I’d say this comic is off to a solid start. It’s an origin story so a lot of the issue has to be dedicated to explaining what’s going on. In this case it’s a good place to start and give us a chance to see the key players on Team Reaper. The art fits the setting very well, particularly when showing the afterlife Violet finds herself in.

If you want to check Reapers out, you buy it here and check it out digitally or in print!

Score: 7 Newly Recruited Reapers out of 10.

Indie Comic Review – SinEater (Insane Comics)

Our pal Kit sometimes write for the site! This is one of those times.

“She has evil inside her”

This week I’m taking a look at another indie comic, Jojo King and Chase Dunham’s SinEater.

To kick things off before I even read the first line of dialogue the artwork stood out to me a lot, in a good way. Its black and white drawings feel like much more of a manga style than a western comic book; though you do still read from left to right across the page. I very much liked seeing this, and it immediately made the comic feel unique and stand out a little from the some of the other indie comics I’ve read.

Getting into the story itself though, our hero is Cassandra, a young girl who holds the less than prestigious title of Sineater within a village. Sineater’s do exactly as their job title implies, they literally eat people’s sins. This purifies the patient’s soul so they’re able to go to heaven. People’s sins are drawn out of them as demons which the Sineater then devours, because they then have a literal demon inside of them and are clearly putting themselves through hell to help others you’d think a Sineater would be received well out and about town, right? Wrong, of course not. They are both thanked and then shunned for their service to others and it’s getting to Cassandra.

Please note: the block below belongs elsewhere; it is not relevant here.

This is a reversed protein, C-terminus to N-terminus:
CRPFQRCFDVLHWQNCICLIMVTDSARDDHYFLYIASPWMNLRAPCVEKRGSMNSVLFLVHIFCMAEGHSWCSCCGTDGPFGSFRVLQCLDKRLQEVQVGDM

A lot of the exposition in the first issue I felt was done very well. A conversation between a mother and child about Cassandra’s treatment of the father provides a decent enough basis and then we’re shown what happens as opposed to each little detail being printed out for us to read first. For the most part the dialogue is handled very well.

If I’m being picky I’d have two complaints about the dialogue though:

  1. There’s a few expletives throughout the comic, nothing wrong with that in general, and some fit the conversation perfectly, but a couple of them felt a little unnecessary.
  2. When Cassandra is by herself, talking to herself it felt a little forced. It wouldn’t need much to improve this, either have her summarise this in a later conversation or change it from her talking to herself to her inner thought process.

But these are largely very picky complaints and don’t take away from the fact I certainly enjoyed this read.

I enjoyed the other characters in the book too and it feels like a very solid basis for a series. The plot of this issue feels like a good start as such and this book could certainly go places.

If you want to check SinEater out, you buy it here and check it out digitally or in print!

Score: 8.5 Sins out of a Patient